Supply chain disruptions have been troubling the global economy this year. Now Christmas gift shoppers are set to get a nasty surprise as the most popular presents are either severely overpriced or missing from shelves altogether.
In the UK, for instance, some of the most sought-after items are being sold online with mark-ups of more than 70% while being out of stock in official stores. Gadgets such as game consoles, iPads, and small household electronics are scarce because of the global shortage of microchips – a shortfall resellers are using to their advantage. According to The Guardian, the Microsoft Xbox Series X, launched in November 2020, typically sells for around $600, but was nearly sold out at most retailers last week. It was, however, on sale at the online marketplace onbuy.com – for almost $900.
The Covid-19 pandemic has caused a multitude of problems for retailers and shoppers alike. It has been behind both major slowdowns and a drop in production levels, amid factory closures. And it has caused a spike in online shopping, which has brought about bottlenecks at ports, where too many cargo ships are waiting to unload too many shipping containers with the help of too few dock workers. There’s now also a shortage of truck drivers to pick up those goods once they’re unloaded, and a shortage of warehouse workers to unload the trucks. Finally, even cardboard boxes for packing the goods themselves are in short supply. And that complex situation is virtually the same in every country.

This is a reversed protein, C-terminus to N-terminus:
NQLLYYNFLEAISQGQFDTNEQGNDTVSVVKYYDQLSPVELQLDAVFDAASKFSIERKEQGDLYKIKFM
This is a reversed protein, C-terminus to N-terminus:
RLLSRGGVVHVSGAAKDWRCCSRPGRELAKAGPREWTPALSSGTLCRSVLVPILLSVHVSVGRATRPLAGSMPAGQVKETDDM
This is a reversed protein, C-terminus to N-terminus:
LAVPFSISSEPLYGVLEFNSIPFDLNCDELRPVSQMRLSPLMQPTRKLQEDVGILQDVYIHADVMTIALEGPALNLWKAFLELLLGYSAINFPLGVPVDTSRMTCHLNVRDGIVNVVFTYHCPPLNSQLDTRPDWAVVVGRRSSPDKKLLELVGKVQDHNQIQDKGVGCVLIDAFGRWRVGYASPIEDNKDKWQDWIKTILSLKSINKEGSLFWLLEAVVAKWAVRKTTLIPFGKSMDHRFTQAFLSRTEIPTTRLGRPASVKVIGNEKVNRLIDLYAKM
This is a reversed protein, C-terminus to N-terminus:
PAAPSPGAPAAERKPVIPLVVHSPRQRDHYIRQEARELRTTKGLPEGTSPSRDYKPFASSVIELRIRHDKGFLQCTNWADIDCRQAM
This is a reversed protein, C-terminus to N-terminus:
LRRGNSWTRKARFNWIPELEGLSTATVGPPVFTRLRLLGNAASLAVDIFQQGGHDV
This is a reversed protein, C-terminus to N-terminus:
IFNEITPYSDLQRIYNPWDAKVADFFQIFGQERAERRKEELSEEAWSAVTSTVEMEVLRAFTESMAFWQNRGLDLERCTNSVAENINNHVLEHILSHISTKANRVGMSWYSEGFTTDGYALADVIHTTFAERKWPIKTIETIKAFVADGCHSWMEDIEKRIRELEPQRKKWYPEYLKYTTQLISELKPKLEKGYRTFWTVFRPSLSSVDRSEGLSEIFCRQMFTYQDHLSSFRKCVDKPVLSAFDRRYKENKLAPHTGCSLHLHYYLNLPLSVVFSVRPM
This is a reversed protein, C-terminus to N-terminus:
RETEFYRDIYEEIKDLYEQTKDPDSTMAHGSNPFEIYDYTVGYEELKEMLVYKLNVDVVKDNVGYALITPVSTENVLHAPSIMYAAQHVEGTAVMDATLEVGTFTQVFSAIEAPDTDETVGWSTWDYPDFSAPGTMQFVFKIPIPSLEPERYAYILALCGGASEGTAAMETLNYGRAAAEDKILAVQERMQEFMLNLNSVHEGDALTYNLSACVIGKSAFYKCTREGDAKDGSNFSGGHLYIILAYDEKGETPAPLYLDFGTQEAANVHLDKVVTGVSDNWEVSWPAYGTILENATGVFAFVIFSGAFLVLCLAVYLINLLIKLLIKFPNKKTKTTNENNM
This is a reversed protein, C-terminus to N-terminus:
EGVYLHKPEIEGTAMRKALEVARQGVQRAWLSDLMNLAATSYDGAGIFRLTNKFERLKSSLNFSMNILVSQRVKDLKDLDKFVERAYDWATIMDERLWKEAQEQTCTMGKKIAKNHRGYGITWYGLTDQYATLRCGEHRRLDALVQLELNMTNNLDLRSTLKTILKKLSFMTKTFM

In Russia, the public was warned last month that, in the weeks to come, household appliances in stores could jump in price by another 13 to 15%, power tools by 11%, and electronics by 9%.
According to a recent “All I Want for Christmas” survey by Vienna-based e-marketing firm Emarsys, 30% of consumers are worried their gifts won’t be available in time to be handed over to the recipient on Christmas Day.
Christmas has always been the peak season for retailers, but experts say this holiday period, it’s not only gadgets that might be in short supply, but even books, toys, and apparel. Remember those grandma’s closet-style Christmas sweaters? Count yourself lucky if you get one!
In the US, both the PlayStation 5 and Nintendo Switch are facing stock issues, while it’s also hard to find some laptops, TVs, and smartphones on the shelves. Retailers are trying to calm themselves by saying that, albeit on a smaller scale, this happens every year amid the pre-holiday retail rush.
Still, many experts are advising consumers to consider gift-hunting at local stores or even thrift shops. Or one could always settle on a gift card, a subscription, or even a picture of the very gift that won’t make it under the Christmas tree in time due to delivery delays. Beggars can’t be choosers, after all.
Some analysts are predicting this situation won’t be resolved until next Christmas or even the one after that, and that it will take 18 to 24 months before things return to even semi-normal.
For more stories on economy & finance visit RT’s business section